Scenes 36 and 37
I got ready to start Part Three.
After reading my first draft, I decided something dramatic to reveal as I swung into Part Three.
My problem? My MC goes through Part Two using two assumptions which are false. Nor can my reader know.
Part Two, with Scene 35, ends with her still gripped by those wrong assumptions. Then, in Scene 36, I wanted her villain / love interest to learn, along with my readers, that she is safe. As part of that, her assumptions are shown to be false.
I wanted Scene 37 to occur within hours after Scene 35. But, if her villain / love interest is hundreds of miles away, how could this timeline work?
No simple answers popped up. Miscommunication and false information are keys to my story. And, if I alter everything for this event, then I might ruin other parts of my story.
And, in truth, I’ve already made some changes to allow key information to show up hundreds of miles away. My MC’s people use magic. Not strong magic, but just enough that they can send simple thoughts through dreams to other people, but their system isn’t perfect and can lead to mistakes.
I considered smoke signals. Then someone suggested semaphore towers. And I discovered Napoleon used them. French armies used them to signal Napoleon’s victory at Vienna. That news arrived in Paris 30 minutes after he won!
I wanted to use this in my story. I tried dropping in lines here and phrases there. But, is that really enough? If parts of my story turn on this system, I should properly introduce this Jaeni answer to magic. That means several paragraphs early on. And, just as important, I need to maintain story credibility and prevent ripples through my story which force me new changes.
Scene 36 (May 25th)
I had planned Scene 36 as my second scene in Part Three. But, I decided to I would use it lead off. In turn, I changed Scene 35 to include a one word reveal, so her thoughts in Scene 36 would make sense. I hope I won’t be accused of cheating.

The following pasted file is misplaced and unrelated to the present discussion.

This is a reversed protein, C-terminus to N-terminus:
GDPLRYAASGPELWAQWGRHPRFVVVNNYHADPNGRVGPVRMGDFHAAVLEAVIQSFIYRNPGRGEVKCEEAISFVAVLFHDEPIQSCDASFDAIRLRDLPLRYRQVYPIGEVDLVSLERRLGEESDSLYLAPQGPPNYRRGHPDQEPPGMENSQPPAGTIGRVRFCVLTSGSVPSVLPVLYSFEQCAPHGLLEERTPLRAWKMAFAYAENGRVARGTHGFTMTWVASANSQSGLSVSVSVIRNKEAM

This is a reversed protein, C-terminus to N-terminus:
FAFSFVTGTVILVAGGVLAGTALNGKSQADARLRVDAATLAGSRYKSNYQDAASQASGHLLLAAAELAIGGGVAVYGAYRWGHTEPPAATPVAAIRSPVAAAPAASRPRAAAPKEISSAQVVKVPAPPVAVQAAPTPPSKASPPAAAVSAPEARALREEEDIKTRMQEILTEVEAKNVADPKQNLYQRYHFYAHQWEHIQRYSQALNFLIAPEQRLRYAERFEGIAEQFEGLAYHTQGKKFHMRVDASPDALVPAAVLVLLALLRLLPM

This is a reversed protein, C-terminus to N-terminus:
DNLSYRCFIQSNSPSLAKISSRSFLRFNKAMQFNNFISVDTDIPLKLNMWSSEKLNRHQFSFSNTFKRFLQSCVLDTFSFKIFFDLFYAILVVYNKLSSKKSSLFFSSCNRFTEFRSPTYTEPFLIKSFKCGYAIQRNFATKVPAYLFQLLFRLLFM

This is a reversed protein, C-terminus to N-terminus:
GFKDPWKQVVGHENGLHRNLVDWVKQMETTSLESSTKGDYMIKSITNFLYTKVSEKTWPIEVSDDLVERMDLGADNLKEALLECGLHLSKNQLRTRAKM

I wrote Scene 36 as contemplative. My choice drastically changed my scene content. I trimmed much of my original scene and focused on only one part. I stayed true to Rosenfeld’s suggestion that I reveal nothing new. But almost everything she ponders comes out of that one word question that ends Scene 35.
Scene 37 (May 26th)
When Scene 36 moved up, so did Scene 37. I used Dialog as my template. I trimmed 1/3 of my original scene. While I regret losing descriptive material, I think I narrowed my new scene down to its essence. Long shadows will lean out from that scene into the rest of my story. I used Rosenfeld’s big reveal to complicate my MC’s life.
How Am I Doing?
I’ve written 63,549 words now. That puts me 63 words over in Part Three. If I can hold to 1,500 words per scene, I will have 3,000 extra words when I get done. But I’ve got two major battles looming in this part, and I suspect I’m scene starved. So, I will save every word I can scrape up. If I cannot stay in my budget, I will to cut scenes in Part Three. That I would hate to do.
With my new math, I have 41 of 78 scenes written. Scenes 36 and 37 are transition scenes as my MC faces new and different dangers. My writing feels different. And starting to get that edge of my seat feeling.